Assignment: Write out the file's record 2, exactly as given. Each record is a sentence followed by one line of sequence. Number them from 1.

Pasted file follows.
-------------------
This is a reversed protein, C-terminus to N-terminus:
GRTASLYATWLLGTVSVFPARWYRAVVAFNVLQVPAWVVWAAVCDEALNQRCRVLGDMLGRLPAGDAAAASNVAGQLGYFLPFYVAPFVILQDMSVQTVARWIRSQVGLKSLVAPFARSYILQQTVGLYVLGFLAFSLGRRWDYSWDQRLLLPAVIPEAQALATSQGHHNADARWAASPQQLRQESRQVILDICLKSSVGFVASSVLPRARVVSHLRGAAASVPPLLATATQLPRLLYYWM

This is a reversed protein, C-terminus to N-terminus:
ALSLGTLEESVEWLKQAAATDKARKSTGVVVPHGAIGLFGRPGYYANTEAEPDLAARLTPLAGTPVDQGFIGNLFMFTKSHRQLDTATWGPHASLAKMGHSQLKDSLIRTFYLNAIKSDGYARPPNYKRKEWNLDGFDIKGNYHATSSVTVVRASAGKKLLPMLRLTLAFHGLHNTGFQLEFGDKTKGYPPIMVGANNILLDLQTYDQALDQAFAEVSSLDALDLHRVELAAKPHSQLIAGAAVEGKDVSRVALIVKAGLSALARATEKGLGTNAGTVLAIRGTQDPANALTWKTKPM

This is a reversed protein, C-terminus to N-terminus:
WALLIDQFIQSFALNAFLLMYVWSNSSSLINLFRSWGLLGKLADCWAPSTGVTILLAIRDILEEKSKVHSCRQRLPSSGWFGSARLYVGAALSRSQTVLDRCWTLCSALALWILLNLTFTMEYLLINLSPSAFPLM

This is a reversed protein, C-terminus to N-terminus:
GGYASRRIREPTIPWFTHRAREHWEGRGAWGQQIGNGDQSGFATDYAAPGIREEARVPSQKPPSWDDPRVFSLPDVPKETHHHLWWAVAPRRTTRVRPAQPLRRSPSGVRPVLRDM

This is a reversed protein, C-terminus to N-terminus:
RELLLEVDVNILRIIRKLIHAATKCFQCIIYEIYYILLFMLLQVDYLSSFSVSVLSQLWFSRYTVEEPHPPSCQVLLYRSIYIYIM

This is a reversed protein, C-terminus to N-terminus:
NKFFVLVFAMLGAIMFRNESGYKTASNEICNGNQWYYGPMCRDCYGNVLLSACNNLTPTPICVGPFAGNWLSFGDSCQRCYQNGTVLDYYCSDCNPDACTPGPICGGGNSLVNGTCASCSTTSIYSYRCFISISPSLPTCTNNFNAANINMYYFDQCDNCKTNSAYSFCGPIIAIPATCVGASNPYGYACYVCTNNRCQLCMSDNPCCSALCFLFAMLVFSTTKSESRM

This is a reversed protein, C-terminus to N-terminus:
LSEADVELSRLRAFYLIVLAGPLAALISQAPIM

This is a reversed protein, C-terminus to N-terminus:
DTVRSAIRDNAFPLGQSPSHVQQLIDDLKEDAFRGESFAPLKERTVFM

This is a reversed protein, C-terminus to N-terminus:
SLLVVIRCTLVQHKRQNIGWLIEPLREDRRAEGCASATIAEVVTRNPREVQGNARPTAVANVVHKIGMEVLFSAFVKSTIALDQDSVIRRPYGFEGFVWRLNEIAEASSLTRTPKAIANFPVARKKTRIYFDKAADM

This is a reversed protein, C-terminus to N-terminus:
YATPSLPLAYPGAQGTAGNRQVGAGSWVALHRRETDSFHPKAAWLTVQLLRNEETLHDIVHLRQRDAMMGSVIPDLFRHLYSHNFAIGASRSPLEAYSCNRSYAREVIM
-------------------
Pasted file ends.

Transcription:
This is a reversed protein, C-terminus to N-terminus:
ALSLGTLEESVEWLKQAAATDKARKSTGVVVPHGAIGLFGRPGYYANTEAEPDLAARLTPLAGTPVDQGFIGNLFMFTKSHRQLDTATWGPHASLAKMGHSQLKDSLIRTFYLNAIKSDGYARPPNYKRKEWNLDGFDIKGNYHATSSVTVVRASAGKKLLPMLRLTLAFHGLHNTGFQLEFGDKTKGYPPIMVGANNILLDLQTYDQALDQAFAEVSSLDALDLHRVELAAKPHSQLIAGAAVEGKDVSRVALIVKAGLSALARATEKGLGTNAGTVLAIRGTQDPANALTWKTKPM